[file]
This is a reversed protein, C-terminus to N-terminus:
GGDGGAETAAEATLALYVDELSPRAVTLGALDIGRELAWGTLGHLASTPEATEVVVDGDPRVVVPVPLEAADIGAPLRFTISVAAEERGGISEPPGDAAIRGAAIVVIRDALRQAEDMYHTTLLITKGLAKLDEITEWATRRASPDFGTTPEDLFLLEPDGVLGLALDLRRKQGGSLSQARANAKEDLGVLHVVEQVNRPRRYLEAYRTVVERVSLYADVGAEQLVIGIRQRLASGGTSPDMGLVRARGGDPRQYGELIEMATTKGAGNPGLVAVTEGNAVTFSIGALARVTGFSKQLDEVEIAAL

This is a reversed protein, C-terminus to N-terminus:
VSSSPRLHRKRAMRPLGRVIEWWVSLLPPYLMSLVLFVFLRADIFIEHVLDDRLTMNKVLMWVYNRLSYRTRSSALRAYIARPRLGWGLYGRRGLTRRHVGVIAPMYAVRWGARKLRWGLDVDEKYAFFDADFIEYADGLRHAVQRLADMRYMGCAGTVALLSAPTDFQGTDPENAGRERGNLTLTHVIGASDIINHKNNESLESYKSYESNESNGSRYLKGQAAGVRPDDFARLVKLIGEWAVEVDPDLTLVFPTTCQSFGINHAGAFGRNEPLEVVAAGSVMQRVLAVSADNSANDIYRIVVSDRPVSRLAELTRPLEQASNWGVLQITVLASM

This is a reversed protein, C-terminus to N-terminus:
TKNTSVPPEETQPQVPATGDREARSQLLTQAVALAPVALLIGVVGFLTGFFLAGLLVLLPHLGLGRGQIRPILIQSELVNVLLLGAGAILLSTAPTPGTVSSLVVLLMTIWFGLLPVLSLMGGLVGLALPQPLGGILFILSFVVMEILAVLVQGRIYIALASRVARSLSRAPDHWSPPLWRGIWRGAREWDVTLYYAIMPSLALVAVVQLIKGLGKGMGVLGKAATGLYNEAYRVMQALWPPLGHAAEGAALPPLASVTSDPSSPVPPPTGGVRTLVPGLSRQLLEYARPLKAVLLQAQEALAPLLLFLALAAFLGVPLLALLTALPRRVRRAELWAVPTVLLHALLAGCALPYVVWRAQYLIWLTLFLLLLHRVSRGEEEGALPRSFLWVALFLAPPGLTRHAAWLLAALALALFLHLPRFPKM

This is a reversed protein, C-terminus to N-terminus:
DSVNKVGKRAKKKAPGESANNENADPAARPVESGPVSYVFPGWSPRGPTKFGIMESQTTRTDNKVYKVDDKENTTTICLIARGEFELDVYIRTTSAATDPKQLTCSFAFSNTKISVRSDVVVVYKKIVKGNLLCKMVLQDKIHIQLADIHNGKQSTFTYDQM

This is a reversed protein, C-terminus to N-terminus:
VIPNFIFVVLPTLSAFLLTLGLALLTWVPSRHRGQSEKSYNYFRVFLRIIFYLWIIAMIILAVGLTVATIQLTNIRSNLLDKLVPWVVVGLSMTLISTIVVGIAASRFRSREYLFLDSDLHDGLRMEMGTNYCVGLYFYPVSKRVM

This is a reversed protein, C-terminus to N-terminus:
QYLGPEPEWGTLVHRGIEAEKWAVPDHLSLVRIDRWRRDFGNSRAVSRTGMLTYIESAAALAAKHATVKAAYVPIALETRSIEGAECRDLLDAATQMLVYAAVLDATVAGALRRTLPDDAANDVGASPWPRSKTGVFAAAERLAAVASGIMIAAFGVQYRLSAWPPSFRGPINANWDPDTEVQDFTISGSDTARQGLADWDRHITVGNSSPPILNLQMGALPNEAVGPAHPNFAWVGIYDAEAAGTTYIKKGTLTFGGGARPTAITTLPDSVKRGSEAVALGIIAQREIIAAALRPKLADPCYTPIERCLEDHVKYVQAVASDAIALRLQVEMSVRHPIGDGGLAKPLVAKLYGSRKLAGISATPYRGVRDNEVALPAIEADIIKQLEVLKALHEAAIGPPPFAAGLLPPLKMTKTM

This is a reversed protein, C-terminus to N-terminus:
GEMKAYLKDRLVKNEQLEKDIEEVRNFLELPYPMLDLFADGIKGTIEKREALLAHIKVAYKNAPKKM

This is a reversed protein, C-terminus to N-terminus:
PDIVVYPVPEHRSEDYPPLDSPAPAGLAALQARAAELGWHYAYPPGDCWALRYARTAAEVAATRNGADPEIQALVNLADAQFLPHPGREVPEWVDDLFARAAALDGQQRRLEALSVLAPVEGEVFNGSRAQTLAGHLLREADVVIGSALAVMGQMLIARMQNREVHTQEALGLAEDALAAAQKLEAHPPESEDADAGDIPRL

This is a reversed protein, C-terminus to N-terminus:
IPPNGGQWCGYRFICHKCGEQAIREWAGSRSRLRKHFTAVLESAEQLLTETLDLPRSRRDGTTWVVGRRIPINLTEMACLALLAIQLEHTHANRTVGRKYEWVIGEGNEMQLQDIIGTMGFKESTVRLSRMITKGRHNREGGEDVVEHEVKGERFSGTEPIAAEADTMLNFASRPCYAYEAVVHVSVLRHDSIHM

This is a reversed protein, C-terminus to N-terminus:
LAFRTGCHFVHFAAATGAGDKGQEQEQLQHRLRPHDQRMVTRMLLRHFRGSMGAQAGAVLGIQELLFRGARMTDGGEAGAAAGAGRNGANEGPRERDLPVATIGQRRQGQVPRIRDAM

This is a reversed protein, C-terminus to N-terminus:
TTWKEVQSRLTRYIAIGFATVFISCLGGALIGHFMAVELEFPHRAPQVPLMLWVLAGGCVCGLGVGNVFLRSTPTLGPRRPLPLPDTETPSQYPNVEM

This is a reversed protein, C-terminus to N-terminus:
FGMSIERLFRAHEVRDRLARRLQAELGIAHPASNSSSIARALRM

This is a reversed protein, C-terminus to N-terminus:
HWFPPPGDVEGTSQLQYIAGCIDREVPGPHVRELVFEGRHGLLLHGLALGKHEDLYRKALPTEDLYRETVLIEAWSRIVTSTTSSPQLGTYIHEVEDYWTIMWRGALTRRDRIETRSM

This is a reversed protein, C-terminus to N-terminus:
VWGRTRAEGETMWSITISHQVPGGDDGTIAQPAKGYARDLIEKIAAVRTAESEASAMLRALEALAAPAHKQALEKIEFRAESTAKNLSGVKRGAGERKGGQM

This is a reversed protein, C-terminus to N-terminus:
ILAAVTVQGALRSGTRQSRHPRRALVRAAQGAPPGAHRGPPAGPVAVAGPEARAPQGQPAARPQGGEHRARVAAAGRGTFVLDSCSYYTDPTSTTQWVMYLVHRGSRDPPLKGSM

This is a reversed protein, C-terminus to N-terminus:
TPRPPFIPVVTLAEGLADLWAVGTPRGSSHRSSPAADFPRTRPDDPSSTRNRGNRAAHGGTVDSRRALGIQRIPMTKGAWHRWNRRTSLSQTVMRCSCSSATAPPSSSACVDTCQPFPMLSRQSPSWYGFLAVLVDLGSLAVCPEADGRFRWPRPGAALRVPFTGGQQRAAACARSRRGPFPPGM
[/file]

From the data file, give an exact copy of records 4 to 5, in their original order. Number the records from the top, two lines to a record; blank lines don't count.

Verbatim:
This is a reversed protein, C-terminus to N-terminus:
DSVNKVGKRAKKKAPGESANNENADPAARPVESGPVSYVFPGWSPRGPTKFGIMESQTTRTDNKVYKVDDKENTTTICLIARGEFELDVYIRTTSAATDPKQLTCSFAFSNTKISVRSDVVVVYKKIVKGNLLCKMVLQDKIHIQLADIHNGKQSTFTYDQM

This is a reversed protein, C-terminus to N-terminus:
VIPNFIFVVLPTLSAFLLTLGLALLTWVPSRHRGQSEKSYNYFRVFLRIIFYLWIIAMIILAVGLTVATIQLTNIRSNLLDKLVPWVVVGLSMTLISTIVVGIAASRFRSREYLFLDSDLHDGLRMEMGTNYCVGLYFYPVSKRVM